The family-wise substructure analysis method developed here (FASST) takes as input a user-defined substructure motif and a family of protein structures, as defined by EC classification here, and outputs Substructural Clusters (SCs) that identify sub-groups of proteins within the larger family. Subsequent application of MESH to the sub-groups identified by FASST constructs a set of consensus motifs, collectively referred to as a motif ensemble, that can be used to represent the structural variety of the family for function prediction experiments. The combined FASST-MESH procedure is as follows: (FASST: Step 1) using LabelHash [43] (available online at, or another substructure search method (FASST is not tied to a particular search method), compute matches of the user-defined motif to identify analogous substructures in all family members, thereby creating one propagated motif per member; (FASST: Step 2) compute an all-against-all LRMSD alignment of each propagated motif, yielding a vector of substructure distances for each family member which we call a geometric feature vector; (FASST: Step 3) perform dimensionality reduction on the set of geometric feature vectors via principal components analysis (PCA) [70] and project each geometric feature vector onto the number of PCs necessary to preserve 90% of the original variance; (FASST: Step 4) cluster the dimensionality-reduced geometric feature vectors using a Gaussian Mixture Model (GMM) [71] to create the Substructural Clusters that identify sub-groups within the family; (MESH: Step 5) build a set of consensus motifs to represent the clusters of the family by selecting an exemplar structure from each cluster or averaging substructures within a group; (MESH: Step 6) for function prediction, match the consensus motifs against a background reference set of unrelated structures (e.g., nrPDB) to search for proteins with substructural similarity to the original structure family. Then, identify statistically significant matches using a non-parametric hypothesis testing framework for substructural similarity [42, 72], which is adapted and extended here to accommodate motif ensembles. Each of the steps is outlined in detail below.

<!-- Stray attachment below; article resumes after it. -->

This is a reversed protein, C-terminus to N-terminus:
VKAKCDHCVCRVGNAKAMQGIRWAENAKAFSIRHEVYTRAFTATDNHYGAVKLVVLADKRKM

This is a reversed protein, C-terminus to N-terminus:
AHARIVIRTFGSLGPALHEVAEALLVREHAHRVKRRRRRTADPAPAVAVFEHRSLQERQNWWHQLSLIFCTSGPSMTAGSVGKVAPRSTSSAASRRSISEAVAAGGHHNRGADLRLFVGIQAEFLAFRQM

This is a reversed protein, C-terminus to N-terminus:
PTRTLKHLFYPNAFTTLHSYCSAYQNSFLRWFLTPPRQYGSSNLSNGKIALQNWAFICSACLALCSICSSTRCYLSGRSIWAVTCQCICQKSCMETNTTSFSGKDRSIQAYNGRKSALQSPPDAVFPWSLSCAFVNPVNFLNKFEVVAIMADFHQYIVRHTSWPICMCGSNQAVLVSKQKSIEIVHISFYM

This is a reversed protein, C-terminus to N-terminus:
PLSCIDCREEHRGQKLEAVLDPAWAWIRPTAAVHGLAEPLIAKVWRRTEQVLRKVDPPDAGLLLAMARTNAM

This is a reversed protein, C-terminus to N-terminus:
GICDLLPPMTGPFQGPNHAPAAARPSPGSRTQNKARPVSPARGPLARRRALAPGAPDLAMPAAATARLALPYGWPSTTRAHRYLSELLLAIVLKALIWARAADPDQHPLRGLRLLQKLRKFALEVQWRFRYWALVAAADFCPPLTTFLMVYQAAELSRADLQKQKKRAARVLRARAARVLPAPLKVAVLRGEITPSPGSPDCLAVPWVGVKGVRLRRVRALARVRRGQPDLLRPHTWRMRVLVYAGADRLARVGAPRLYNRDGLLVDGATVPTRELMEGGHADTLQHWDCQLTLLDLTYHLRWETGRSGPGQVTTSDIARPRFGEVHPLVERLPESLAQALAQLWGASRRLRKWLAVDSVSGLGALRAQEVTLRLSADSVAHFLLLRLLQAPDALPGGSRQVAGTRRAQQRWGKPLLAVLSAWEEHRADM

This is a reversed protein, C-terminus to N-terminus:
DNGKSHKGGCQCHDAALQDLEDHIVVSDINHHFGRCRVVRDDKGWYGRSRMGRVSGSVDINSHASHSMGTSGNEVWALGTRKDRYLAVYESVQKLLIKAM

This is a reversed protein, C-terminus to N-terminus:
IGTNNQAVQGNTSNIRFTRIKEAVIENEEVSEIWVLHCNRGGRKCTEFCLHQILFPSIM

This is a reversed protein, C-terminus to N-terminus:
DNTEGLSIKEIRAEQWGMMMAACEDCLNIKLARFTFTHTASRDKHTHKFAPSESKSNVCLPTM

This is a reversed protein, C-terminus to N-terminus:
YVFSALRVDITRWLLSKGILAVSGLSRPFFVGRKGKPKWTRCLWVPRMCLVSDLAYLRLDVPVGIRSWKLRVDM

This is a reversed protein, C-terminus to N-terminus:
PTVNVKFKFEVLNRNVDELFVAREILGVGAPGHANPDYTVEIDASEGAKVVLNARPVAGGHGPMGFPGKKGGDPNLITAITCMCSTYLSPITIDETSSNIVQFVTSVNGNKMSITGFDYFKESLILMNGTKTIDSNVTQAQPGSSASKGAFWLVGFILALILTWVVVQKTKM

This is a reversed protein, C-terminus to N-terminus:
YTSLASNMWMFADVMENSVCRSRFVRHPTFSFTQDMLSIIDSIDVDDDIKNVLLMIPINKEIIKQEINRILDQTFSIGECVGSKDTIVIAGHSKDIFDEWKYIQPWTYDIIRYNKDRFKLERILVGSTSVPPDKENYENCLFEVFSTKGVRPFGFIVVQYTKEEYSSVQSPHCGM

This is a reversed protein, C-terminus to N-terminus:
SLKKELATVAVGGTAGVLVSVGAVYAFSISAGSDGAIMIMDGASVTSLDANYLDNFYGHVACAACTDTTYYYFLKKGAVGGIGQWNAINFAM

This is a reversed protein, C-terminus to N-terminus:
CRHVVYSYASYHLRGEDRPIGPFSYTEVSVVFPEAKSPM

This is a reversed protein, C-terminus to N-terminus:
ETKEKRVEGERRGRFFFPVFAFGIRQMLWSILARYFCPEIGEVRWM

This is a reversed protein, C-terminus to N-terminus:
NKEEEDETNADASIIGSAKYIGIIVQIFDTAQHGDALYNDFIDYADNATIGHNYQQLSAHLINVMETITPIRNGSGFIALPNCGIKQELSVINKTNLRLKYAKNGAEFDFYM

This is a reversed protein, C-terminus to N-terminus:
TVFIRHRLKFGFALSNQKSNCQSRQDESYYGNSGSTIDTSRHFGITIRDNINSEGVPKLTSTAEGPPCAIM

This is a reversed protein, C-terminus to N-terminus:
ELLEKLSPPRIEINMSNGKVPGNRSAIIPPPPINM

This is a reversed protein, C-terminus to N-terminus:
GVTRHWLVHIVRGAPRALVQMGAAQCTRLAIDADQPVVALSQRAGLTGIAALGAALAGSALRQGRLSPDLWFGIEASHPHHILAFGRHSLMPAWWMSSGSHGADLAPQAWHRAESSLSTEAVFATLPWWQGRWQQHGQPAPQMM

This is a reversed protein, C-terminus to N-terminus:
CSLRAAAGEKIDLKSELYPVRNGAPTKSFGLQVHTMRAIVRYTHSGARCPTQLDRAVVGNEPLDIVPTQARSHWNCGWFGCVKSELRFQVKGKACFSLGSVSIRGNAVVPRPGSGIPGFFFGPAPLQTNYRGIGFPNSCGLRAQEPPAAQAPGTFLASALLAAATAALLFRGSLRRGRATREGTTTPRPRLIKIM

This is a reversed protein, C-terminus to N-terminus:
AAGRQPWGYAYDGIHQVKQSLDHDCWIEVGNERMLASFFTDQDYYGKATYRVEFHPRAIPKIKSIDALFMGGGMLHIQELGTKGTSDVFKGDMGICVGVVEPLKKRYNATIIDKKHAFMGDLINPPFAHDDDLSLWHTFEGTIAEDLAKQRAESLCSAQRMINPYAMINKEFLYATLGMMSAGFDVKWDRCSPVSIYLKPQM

Step 1: motif definition and propagation

To quantify the geometric similarity between a pair of catalytic substructures, the LRMSD distance metric is commonly used, but to model the geometric similarity between a given catalytic site and a family of catalytic site substructures we introduce a simple extension to pairwise LRMSD that will be referred to as geometric feature vectors.

The procedure for building geometric feature vectors begins with a single, user-defined motif, S*, that represents the geometry and chemistry of a shared substructural element within the family. The S* for each of the families included in this study were constructed from documented residues in the literature reference associated with each PDB structure listed in Table 1. For example, S* for the heme-dependent peroxidases includes the C α atom from each of the following residue numbers with the alternate amino acid labels shown in superscript: 52 RQ , 56 H , 57 D , 93 NR , 184 H ; the 3-dimensional coordinates of each C α S* were taken from [PDB:1ARU] as noted in Table 1 and the residue numbers listed are according to [PDB:1ARU]. Care should be taken to define S* with appropriate amino acid alternate labels; the set of amino acid alternate labels for each motif residue defines the allowed mutations per motif residue used when identifying possible matching substructures. ConSurf [28], was used in this work to identify alternate amino acid labels per motif residue for several motifs in Table 1; the alternate amino acid labels are identified from the per-residue conservation and mutation data output by ConSurf. However, when available, an expert-curated multiple sequence alignment allows for the highest confidence in amino acid alternate selection.